The most stressful jobs in 2016

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Pavel Prikhodko, Ph.D. Machine Learning

Which jobs are the most stressful? Let’s take a look at the ten highest-stress jobs in the United States in 2016. The following statistics calculated stress levels using job-related stress factors including travel, growth potential, deadlines, working in the public eye, competitiveness, physical demands, environmental conditions, the risk to the employee’s own life, the risk to the lives of others and meeting the public.

According to Statista.com, enlisted military personnel experienced the highest job stress score (84.78). Firefighters came in second place with a job stress score of 60.59, followed closely by airline pilots with a score of 60.46. The job stress score of police officers amounted to 53.82, and event coordinators experienced a job stress score of 49.93. Scores of public relations executives and senior corporate executives amounted to 48.46 and 47.46 accordingly.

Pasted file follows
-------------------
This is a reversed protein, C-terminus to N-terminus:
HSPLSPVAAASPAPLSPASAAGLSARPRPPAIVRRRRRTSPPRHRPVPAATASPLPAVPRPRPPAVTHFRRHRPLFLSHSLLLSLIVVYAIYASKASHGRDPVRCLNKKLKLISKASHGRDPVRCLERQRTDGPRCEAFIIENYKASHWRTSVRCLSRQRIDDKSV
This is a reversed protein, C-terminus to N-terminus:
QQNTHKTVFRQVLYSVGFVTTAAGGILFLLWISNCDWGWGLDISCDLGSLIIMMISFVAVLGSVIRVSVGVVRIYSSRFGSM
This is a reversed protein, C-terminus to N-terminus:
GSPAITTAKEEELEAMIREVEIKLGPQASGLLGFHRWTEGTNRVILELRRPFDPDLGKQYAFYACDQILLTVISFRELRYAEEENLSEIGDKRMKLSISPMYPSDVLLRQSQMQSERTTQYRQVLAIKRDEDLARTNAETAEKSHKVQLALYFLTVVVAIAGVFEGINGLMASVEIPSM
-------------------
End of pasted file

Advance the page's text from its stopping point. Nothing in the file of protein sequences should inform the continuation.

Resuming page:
Broadcasters experienced the eighth most stressful job with a score of 47.3, followed by newspaper reporters at 46.76. Taxi drivers rounded out the top 10 most stressful jobs with a score amounting to 46.33 in 2016.

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The main reason for stress at work among employees in North America in 2017 was their workload — 36 percent of respondents reported this as their main source of workplace stress. About 31 percent stated that people issues caused the majority of their stress, while around 20 percent cited difficulty juggling their work and personal life.

A lack of job security often causes stress for employees — around 8 percent reported it as a significant source of stress. Lastly, 5 percent of the respondents said that they experienced either none of the above reasons or did not experience stress at work. Overall, work is one of the most commonly reported sources of stress in adults.

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About Pavel Prikhodko

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Pavel Prikhodko, Ph.D. Machine Learning

Pavel has worked for many years as a researcher and developer on a wide range of applications (varying from mechanics and manufacturing to social data, finance and advertising), building predictive systems and trying to find stories that data can tell.

In his free time, he enjoys being with his family.

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